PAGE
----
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My newly made friend, Christy and I said goodbye and got our buses, hers headed to Lima and mine to Nazca. It just happened that the three Israeli girls I met in Cabanaconde were sitting in front of me so we chatted for a bit. as soon as the bus got rolling I started to feel nauseous so I took a Dramamine and zonked out, waking up to the call to deboard in Nazca.

It was about 6am, chilly and i was in that groggy don’t bother me mood. Immediately off of the bus I was swarmed by, “TAXI! TAXI? TAXI!? AMIGO! HOSTAL! HOSTAL? HOSTAL!? At that moment all I really wanted to do was sit down in the bus terminal for a minute and collect myself but there is no bus terminal in Nazca its just a gated parking lot where buses load and unload so i just walked out to a nearby plaza, down the road, away from the vulturous chaos of that station and got a taxi to the place Christy recommended which was being entirely occupied by a construction crew. I pulled out my guide that I borrowed from the hostal in Arequipa and found another place. got checked in and went to sleep.

Nazca has a few touristy things to do you could check off almost all in a day but i didn’t get moving till around noon. I walked around looking for agencies to take me to the Cerro Blanco, the tallest dune in the world so I could sand board but it turns out its difficult to find a group tour so I would have been going alone on a 5 hour hike into a remote desert environment. I opted to take a dune buggy ride into smaller but still big dunes nearer to the city and the trip also included some ruins and sailboarding.

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The Nazca people built underground channels and spiral wells in the desert around 500 C.E. When they found two types of trees within a certain distance of one another they would dig a square well to look for water. If they found it they  elaborated on the design.

Our first stop on the buggy tour was the Ocongalla Aquaduct which is constructed with stones and no mortar.At one end you can still see the water flowing in from the underground channels  that were dug and lined with stones over a thousand years ago.these water sources were essential to maintaining agriculture in the desert landscape.

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From there we rumbled on, drifting around sandy corners and bouncing over potholes on the way to Cahuachi. In the desert the roads cant be painted with lines so they use big white rocks to line the edge of roads. Cahuachi was a ceremonial site  for the Nazca people. Supposedly there was a year of heavy rains that damaged many of the structures. Now Italian and Peruvian archaeologists are working to rebuild it and learn more. as we drove away from the construction I could swear there were hand cut blocks poking out from the sand wind erosion doesn’t look like that and it doesn’t rain out in the desert. I think that desert holds a ton of secrets waiting to be uncovered.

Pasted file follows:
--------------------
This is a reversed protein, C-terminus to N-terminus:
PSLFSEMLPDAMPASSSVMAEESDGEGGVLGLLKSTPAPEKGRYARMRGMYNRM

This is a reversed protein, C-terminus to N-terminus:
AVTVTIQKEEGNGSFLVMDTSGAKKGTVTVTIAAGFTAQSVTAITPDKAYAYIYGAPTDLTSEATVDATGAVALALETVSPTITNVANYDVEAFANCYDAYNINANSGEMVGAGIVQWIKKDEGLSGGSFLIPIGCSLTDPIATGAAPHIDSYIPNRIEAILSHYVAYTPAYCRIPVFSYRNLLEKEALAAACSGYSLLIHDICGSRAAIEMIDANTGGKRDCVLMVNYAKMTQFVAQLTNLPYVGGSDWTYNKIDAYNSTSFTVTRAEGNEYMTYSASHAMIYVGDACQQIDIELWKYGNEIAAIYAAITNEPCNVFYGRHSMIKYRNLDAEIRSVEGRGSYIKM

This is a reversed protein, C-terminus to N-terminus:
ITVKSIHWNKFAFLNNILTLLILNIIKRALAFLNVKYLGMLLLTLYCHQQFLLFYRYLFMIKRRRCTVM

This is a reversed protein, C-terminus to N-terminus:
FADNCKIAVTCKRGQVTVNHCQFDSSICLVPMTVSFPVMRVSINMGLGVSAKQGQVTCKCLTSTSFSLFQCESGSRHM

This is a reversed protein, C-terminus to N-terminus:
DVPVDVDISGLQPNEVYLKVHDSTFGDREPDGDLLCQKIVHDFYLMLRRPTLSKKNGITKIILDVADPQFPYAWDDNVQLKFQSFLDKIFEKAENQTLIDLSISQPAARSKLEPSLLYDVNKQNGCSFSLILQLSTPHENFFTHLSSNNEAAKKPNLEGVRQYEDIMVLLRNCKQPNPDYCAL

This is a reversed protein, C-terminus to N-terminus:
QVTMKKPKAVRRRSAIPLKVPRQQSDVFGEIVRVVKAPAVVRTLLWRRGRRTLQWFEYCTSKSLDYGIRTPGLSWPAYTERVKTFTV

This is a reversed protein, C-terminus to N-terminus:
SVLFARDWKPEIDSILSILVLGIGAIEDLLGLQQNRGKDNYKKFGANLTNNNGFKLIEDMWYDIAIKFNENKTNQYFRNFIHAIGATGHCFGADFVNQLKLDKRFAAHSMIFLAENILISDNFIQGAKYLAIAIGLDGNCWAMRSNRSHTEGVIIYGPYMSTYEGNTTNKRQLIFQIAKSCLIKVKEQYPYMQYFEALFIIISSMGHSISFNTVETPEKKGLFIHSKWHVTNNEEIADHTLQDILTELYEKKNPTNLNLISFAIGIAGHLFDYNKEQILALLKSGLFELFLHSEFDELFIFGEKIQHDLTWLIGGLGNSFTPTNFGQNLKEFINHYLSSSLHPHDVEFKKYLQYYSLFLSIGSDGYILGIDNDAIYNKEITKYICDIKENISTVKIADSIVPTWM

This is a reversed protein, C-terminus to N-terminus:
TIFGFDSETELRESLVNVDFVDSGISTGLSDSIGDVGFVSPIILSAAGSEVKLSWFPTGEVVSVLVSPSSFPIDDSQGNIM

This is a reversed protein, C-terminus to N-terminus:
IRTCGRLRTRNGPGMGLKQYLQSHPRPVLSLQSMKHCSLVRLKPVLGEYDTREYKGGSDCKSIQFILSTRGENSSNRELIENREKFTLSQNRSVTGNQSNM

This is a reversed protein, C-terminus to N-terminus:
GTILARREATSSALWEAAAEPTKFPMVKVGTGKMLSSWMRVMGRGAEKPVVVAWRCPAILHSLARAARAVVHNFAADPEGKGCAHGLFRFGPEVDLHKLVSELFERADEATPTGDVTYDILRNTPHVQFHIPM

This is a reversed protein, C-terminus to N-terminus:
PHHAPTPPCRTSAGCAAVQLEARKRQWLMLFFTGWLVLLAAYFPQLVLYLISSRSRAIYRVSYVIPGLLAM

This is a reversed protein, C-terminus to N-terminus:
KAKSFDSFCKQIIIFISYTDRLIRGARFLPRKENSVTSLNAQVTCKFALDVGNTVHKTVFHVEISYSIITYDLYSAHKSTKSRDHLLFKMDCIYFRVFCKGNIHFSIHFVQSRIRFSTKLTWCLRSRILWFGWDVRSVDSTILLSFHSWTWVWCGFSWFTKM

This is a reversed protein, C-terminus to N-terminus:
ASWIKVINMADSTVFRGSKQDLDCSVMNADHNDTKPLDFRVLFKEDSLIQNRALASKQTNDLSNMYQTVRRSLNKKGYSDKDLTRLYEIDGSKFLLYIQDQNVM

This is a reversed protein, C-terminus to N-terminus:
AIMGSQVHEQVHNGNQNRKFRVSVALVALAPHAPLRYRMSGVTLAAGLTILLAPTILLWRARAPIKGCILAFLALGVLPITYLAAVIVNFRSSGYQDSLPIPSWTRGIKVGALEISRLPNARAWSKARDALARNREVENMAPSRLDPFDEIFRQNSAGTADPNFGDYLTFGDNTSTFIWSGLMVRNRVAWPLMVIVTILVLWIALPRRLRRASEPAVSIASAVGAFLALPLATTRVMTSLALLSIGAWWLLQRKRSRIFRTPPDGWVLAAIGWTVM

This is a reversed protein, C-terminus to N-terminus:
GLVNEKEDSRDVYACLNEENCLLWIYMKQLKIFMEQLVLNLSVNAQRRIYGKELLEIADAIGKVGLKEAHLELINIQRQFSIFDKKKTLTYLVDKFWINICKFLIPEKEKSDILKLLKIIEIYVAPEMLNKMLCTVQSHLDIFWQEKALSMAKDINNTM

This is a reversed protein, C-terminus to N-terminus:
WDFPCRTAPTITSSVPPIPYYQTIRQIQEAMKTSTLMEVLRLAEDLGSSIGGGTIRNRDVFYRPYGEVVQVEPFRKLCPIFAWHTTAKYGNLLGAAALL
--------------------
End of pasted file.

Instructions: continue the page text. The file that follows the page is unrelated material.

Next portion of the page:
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the buggy approached a big set of dunes and gunned it working up to top gear and then gradually bogged down as we got close to the top. The driver steered us back down part way gunning it again, picking up momentum to get us to the top. Once at the top he drove us around flying down steep dunes. The tires flying over the soft sand was unforgettable; it was like a swarm of bees then near the bottom he would fire up the engine again.

At the top again he stopped and we unloaded, grabbing a sandboard. The Colombian family I was with weren’t much of surfers skaters or snowboarders so they were listening to instructions from the guide and taking turns sliding down sitting on the boards. I tried snowboarding once when I was younger but didn’t do too well though i grew up skateboarding and surfing. So i figured no problem here strap it on and go. The dunes were immense and I was slightly intimidated but I hopped hopped towards the edge and leaned in starting to slide. Sand and Snowboarding is not like skateboarding and surfing; here you need to  weight your front foot slightly more than the back which isn’t instinctual. I let the toe side edge catch a little and started to turn  and then turned too much and crashed tossing me around and creating a cloud of sand and dust, filling my pockets, pants and everything else with sand. We climbed up the dune, fighting a self induced  avalanche of sand and  had a few more tries before packing up and buckling in for the best part of the buggy ride; when we jumped a dune. I’m not sure how much air we got but I know i’m glad I tightened my seat belt and had my backpack strapped in too because it was a pretty big bump.

I’m not much into touristy guided trips and that sort of thing but i’m really glad I took this little tour.

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